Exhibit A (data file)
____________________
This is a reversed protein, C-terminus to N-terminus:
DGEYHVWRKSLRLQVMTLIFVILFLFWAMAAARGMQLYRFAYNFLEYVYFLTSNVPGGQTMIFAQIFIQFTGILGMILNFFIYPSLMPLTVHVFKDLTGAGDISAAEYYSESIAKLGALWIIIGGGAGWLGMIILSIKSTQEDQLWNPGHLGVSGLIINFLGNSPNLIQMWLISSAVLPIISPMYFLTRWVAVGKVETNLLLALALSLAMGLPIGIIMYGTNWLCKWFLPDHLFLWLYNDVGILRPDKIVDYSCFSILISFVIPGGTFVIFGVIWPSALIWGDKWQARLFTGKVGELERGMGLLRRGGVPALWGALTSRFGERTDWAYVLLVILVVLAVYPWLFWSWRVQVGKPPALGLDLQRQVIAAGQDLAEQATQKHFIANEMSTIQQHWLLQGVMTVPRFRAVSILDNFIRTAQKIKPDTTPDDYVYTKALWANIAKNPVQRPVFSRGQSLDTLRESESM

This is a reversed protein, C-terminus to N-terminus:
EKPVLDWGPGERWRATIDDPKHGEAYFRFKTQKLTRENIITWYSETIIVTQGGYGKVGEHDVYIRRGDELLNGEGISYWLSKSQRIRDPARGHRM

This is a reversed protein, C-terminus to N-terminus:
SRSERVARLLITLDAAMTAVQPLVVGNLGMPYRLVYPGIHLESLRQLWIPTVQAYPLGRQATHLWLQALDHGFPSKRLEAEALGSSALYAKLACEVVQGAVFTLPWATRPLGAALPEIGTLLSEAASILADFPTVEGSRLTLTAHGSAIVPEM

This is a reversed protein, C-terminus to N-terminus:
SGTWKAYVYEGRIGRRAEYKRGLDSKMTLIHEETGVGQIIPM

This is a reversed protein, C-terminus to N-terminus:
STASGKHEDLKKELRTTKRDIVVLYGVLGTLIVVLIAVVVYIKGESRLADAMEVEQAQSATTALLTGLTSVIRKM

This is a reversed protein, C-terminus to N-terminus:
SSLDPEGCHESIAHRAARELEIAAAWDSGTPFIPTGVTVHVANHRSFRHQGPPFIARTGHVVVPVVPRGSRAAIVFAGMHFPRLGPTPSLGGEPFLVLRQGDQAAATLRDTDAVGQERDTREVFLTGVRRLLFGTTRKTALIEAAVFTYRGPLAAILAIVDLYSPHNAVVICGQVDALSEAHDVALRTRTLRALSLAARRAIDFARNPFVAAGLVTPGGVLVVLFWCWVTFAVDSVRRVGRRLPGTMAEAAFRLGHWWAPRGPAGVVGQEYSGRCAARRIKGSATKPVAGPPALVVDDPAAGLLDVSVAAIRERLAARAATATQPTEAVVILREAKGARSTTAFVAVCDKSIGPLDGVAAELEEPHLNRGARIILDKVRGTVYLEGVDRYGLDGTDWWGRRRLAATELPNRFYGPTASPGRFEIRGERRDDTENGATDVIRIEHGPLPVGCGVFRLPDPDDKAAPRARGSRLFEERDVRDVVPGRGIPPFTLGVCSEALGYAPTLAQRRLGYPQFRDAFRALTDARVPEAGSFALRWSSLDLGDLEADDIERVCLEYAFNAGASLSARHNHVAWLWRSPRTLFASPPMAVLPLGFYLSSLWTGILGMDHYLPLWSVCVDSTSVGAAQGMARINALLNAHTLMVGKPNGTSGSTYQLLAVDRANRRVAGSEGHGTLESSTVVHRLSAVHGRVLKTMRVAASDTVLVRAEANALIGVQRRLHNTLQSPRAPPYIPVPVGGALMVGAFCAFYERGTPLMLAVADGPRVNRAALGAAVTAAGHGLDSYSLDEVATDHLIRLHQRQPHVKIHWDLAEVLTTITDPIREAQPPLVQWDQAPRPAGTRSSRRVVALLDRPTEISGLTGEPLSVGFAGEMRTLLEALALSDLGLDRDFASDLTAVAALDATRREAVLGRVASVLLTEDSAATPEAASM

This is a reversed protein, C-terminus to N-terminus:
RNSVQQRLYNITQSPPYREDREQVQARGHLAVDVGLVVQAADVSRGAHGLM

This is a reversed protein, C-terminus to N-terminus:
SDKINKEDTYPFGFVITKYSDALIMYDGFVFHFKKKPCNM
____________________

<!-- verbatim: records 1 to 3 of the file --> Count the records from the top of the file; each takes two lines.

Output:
This is a reversed protein, C-terminus to N-terminus:
DGEYHVWRKSLRLQVMTLIFVILFLFWAMAAARGMQLYRFAYNFLEYVYFLTSNVPGGQTMIFAQIFIQFTGILGMILNFFIYPSLMPLTVHVFKDLTGAGDISAAEYYSESIAKLGALWIIIGGGAGWLGMIILSIKSTQEDQLWNPGHLGVSGLIINFLGNSPNLIQMWLISSAVLPIISPMYFLTRWVAVGKVETNLLLALALSLAMGLPIGIIMYGTNWLCKWFLPDHLFLWLYNDVGILRPDKIVDYSCFSILISFVIPGGTFVIFGVIWPSALIWGDKWQARLFTGKVGELERGMGLLRRGGVPALWGALTSRFGERTDWAYVLLVILVVLAVYPWLFWSWRVQVGKPPALGLDLQRQVIAAGQDLAEQATQKHFIANEMSTIQQHWLLQGVMTVPRFRAVSILDNFIRTAQKIKPDTTPDDYVYTKALWANIAKNPVQRPVFSRGQSLDTLRESESM

This is a reversed protein, C-terminus to N-terminus:
EKPVLDWGPGERWRATIDDPKHGEAYFRFKTQKLTRENIITWYSETIIVTQGGYGKVGEHDVYIRRGDELLNGEGISYWLSKSQRIRDPARGHRM

This is a reversed protein, C-terminus to N-terminus:
SRSERVARLLITLDAAMTAVQPLVVGNLGMPYRLVYPGIHLESLRQLWIPTVQAYPLGRQATHLWLQALDHGFPSKRLEAEALGSSALYAKLACEVVQGAVFTLPWATRPLGAALPEIGTLLSEAASILADFPTVEGSRLTLTAHGSAIVPEM